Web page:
Like Wolfgang Wolf managing Wolfsburg or Arsene Wenger taking charge of Arsenal, perhaps Romelu Lukaku’s imminent arrival in Rome is striking a blow for nominative determinism in football. When Roma secure his services on a year’s loan, it may seem a triumph for the Giallorossi’s negotiating skills and an extension to the strange on-off relationship between Lukaku and Jose Mourinho.
Yet for Lukaku and Chelsea, trapped in a loveless marriage during which neither has been able to formalise a lasting parting of the ways, it represents a failure on both fronts. Even as Chelsea have sold a host of players this summer, it is ever likelier that they will not recoup a transfer fee for a man who cost them a then club record £97m. Chelsea, it feels, have been doubly culpable in the last two summers, first being too generous and too willing to loan him out to Inter for a relatively small sum last year and then overpricing him 12 months on, when cash-strapped Italian clubs were unlikely to pay £40m and Lukaku had little interest in moving to Saudi Arabia. It was a sign he still has footballing ambitions.
The wrong ones, perhaps. Lukaku’s flirtation with Juventus cost him a chance of a return to Inter; he has often had the feel of an outsider everywhere he has been but there was a sense of belonging among the Nerazzurri as a catalyst in their first Scudetto in 11 years. A willingness to join their enemies led Javier Zanetti, whose loyalty to Inter was established over 858 appearances, to accuse him of betrayal.
So Roma it is, as the short-term replacement for Tammy Abraham, whose cruciate ligament injury will sideline him for much of the season. The odd, interconnected history of the supposed new Didier Drogbas continues: neither Lukaku nor Abraham has actually assumed the Ivorian’s totemic role at Stamford Bridge, the destiny that seemed to await each when he debuted at 18.
When Lukaku makes his Roma bow, they will have played for a combined total of seven other clubs on loan when owned by Chelsea. Each has missed a decisive penalty in a Super Cup; Lukaku at least scored in a Club World Cup final but Abraham, with 18 goals in a breakthrough season under Frank Lampard, has arguably had the better Chelsea career. Tellingly, Mauricio Pochettino seemed to have little interest in resurrecting Lukaku’s.
Meanwhile, he appears to be a curiously unfulfilled figure. A move to Mourinho’s United was supposed to be the end to his days as a wanderer, rendering him an iconic figure for an elite club. So, four years later, was his return to Chelsea. And, had he gone back to Inter this year, that could have been his mantle. Instead, he is forever a staple of transfer market discussion.
And a player with a remarkable 355 goals by the age of 30 – 280 in club football, 75 for his country – now feels defined by those he didn’t score: the four misses in 45 minutes by a semi-fit Lukaku as Croatia held on for a stalemate that brought Belgium’s Golden Generation to an undignified end, the late header that Ederson somehow saved in the Champions League final.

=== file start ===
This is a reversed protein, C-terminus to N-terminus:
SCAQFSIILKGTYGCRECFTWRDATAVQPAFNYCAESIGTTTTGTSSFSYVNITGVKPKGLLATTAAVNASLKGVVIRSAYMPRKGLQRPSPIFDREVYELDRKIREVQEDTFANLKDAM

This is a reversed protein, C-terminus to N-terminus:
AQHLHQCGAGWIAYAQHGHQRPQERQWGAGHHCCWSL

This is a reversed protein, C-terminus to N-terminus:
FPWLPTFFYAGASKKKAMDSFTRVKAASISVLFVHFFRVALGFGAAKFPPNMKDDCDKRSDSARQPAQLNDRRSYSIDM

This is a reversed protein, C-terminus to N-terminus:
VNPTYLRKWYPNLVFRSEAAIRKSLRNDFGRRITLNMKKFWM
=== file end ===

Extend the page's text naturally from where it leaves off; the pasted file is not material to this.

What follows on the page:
It may be harsh or recency bias: time can supply more context. For now, however, Lukaku can be portrayed as a nearly man, a player who has lost more finals than he has won, one who has a solitary league title since leaving Anderlecht as a teenager, who, like Zlatan Ibrahimovic – another sizeable Mourinho striker – is among the most prolific forwards never to win the Champions League.
Strikers can require a selfish streak but Lukaku may end up defined by individual exploits: he could join Cristiano Ronaldo, Ali Daei and Lionel Messi in the select group who score a century of international goals.
At club level, meanwhile, Chelsea may deem him Thomas Tuchel’s folly, the most damaging part of their Champions League-winning manager’s legacy, his huge salary making him the hardest player to shift.
For Roma, where the wider perception of Mourinho is a manager in decline, raging against the brightest of lights dying out, Lukaku might be a boost to the ego. Lukaku spent some of an injury-hit affected 2022-23 on the bench but in his previous campaign in Serie A, two years earlier, he was the division’s best player.
In his first spell at Inter, he delivered 23 and 24 league goals in two seasons, adding 11 assists in the second. Even last year, he was directly involved in a goal every 100 minutes in Serie A. For Roma, whose tally of 50 Serie A goals was both meagre and their lowest in 26 years, he shapes up as their ideal acquisition. For them, Lukaku could be forgiven for a few big-game misses in exchange for a consistent return in lesser matches.
There is something poignant in Mourinho bringing together another band of thirty-somethings, chasing figures from his past as he bids to recreate it. The previous times he and Lukaku linked up, it was with more of a promise of greatness and, while the Belgian scored 25 goals in their first year together at Old Trafford, their finest exploits came without the other. For now, though, Lukaku is a coup for Mourinho and Roma offer an escape from Chelsea for him.